I was torn from a web a dreams that night by the howl of a beast. I lit the small lantern I had requisitioned from the university and, drawing a cloak around my shoulders, stepped from my tent. My companions had done the same. They blinked owlishly, one brandishing a cooking pot as a weapon in front of him. At this sight we heard low laughter from the embers of the fire and I saw, outlined in that half-light, the watchful form of Dermond. When asked what creature had made the noise he laughed again and then spoke a folk word unfamiliar to my ears. Geistbera.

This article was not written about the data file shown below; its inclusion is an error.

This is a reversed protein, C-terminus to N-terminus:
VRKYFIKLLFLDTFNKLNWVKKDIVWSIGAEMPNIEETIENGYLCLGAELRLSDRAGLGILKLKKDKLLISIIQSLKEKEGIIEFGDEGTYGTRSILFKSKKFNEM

We pressed him for more information and he told us a handful of tales of the creatures. According to Dermond they are not altogether unlike the bears brought to town by the carnival or those killed in the bear-baitings on feast days. They are larger than their brown cousins of the forest, covered in fur dark as the evening sky, and they peer at you from the shadows with bright orange-red eyes. My companions seemed alarmed to know such a creature was close by but Dermond assured us they were no worse than anything else in the forest.

“And” the guide went on, “if your courage falters now I shudder to think how ye shall fare when we reach the cave.” With these words he returned to tending the fire and I returned to bed.